My grandparents were holocaust survivors. When they came to America, their primary focus was becoming American. So instead of Hebrew school, my mom was a girl scout. And instead of speaking Yiddish to their children, they struggled through English (with crazy thick accents). When we grandchildren came along, my grandfather (Papa) thought is was a good idea to get a little Judaism back into the family, so they sent us all to day school. When Passover came around, although Papa would sit at the head of the table, it was the grandchildren who led the seder. We divided up the parts and sped through the Hebrew reading and songs we had learned with energy and enthusiasm. While Papa beamed with pride and our parents enjoyed feeling like their money was well spent, everyone over the age of 11 sat watching the show, unable to follow along and unsure how to participate.
As we grew up, the old methods didn’t quite do it for us anymore either. Few 23 year olds are willing to jump on chairs and sing Hebrew songs at the top of their lungs in front of parents and friends. That said, not every great Seder includes loud outbursts of adolescent singing. In fact, some of the best don’t have any. With a bit of preparation and planning, anyone can host an engaging, interactive, totally not-lame Seder. Below are some tips.
1. ZAYDE SHOULDN’T LEAD. EITHER SHOULD YOU.
A good Seder is a group project. Get the group involved early on. Assign parts in advance to all your guests. Give them a section of the Seder; ask them to think about a creative activity, some discussion questions, or an interesting article or text that relates to their topic. Everyone in the room gets to lead a piece and feels invested in the process.
30 minutes of preparation a few nights before the Seder will go a long way. You can ask guests to lead sections, but you can’t expect a Seder to run itself entirely. Look through your haggadah, take notes, decide in advance what pieces you want to skip or definitely want to do. Write out a few questions and ideas that are interesting and relevant to your guests.
3. USE PROPS!
No matter your age, throwing ping-pong balls at people is fun. So is flinging plastic frogs at your sister. Party stores carry lots of options for plagues. Don’t go with the pre-packaged kits, be creative and make your own.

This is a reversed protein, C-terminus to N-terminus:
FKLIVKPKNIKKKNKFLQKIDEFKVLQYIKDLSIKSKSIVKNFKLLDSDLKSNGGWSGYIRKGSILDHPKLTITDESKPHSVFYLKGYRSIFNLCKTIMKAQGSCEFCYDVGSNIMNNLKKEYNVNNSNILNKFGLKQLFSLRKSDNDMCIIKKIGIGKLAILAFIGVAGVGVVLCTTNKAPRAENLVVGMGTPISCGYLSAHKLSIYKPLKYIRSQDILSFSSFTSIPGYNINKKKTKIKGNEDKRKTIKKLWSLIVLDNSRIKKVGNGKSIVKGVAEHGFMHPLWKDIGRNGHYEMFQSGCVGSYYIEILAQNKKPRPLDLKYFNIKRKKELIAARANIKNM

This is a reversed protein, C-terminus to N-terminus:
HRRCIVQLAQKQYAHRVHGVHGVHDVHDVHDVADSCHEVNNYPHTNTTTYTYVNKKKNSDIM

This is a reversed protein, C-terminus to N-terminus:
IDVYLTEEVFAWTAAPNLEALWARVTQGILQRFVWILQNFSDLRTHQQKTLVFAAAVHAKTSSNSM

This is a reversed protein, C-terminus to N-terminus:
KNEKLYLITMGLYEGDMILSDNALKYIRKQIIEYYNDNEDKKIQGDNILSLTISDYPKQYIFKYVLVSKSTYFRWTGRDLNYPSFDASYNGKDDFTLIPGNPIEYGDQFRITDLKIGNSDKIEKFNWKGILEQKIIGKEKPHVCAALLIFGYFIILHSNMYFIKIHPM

4. CHOOSE THE RIGHT HAGGADAH.
While you may be nostalgic for the Maxwell House version of the past, it is time to graduate to something more interesting, relevant and user friendly. My favorite right now is: A Night To Remember: The Haggadah of Contemporary Voices.
5. BUT DON’T READ IT.
No one wants to sit and read a book for two hours. Be creative about how you retell the story. Come up with games and activities. Bring in contemporary articles about the Arab Spring or the need for a livable wage for discussion or consider including a supplement or two (or three). Put on a play. Just don’t sit in one place and read a book in a foreign language that no one understands.
6. ASK REAL QUESTIONS.
Find ways of inviting everyone’s voice into the room early on. Ask a question that everyone can answer no matter their age, connection to or understanding of the tradition. What makes you feel like a slave? Are there people in our society today that need redeeming?
7. EAT EARLY!
Hunger always gets in the way. The dipping of the parsley actually took the place of the salad course in ancient Rome. Bring back the salad course! Try dipping other things- potatoes, salad, artichokes. Just no matzah yet!
8. GET IN THE MOOD.
This isn’t a formal dinner; it’s a themed dinner party. Wear (or bring) costumes. Decorate part of your house like the desert or a parted sea. Set up a comfortable space for good conversation – no one said a Seder had to take place around a table in a formal dining room. Sit on the floor or on couches. Provide pillows (or invite guests to bring their own) to recline on.
9. GET RID OF THE GUILT.
Pay less attention to what you think should happen at a Seder or your Seder last year, and more attention to who is in the room and the experience you are having in that moment.
10. WHEN ALL ELSE FAILS.
Lots and lots of wine! 4 cups doesn’t mean 4 sips. So lean to the left and down that entire glass of cheap kosher merlot.
Amanda Pogany is an educator, consultant, mentor and coach, and has worked with The Covenant Foundation, Yeshivat Hadar, JDub Records, The Six Points Fellowship and The Pardes Institute. She is currently the Associate Director of the Pardes Educators Alumni Support Project. Amanda taught middle school Judaic studies for 7 years. A trained mentor through the Jewish New Teacher Project, Amanda mentored for the Davidson School at JTS, the Pardes Educators program, and the Solomon Schechter School of Manhattan. Amanda is a graduate of the Pardes Educators Program, has a Masters in Jewish Education from Hebrew University and a BA from Barnard College. She is co-founder of Altshul, an independent egalitarian minyan in Brooklyn.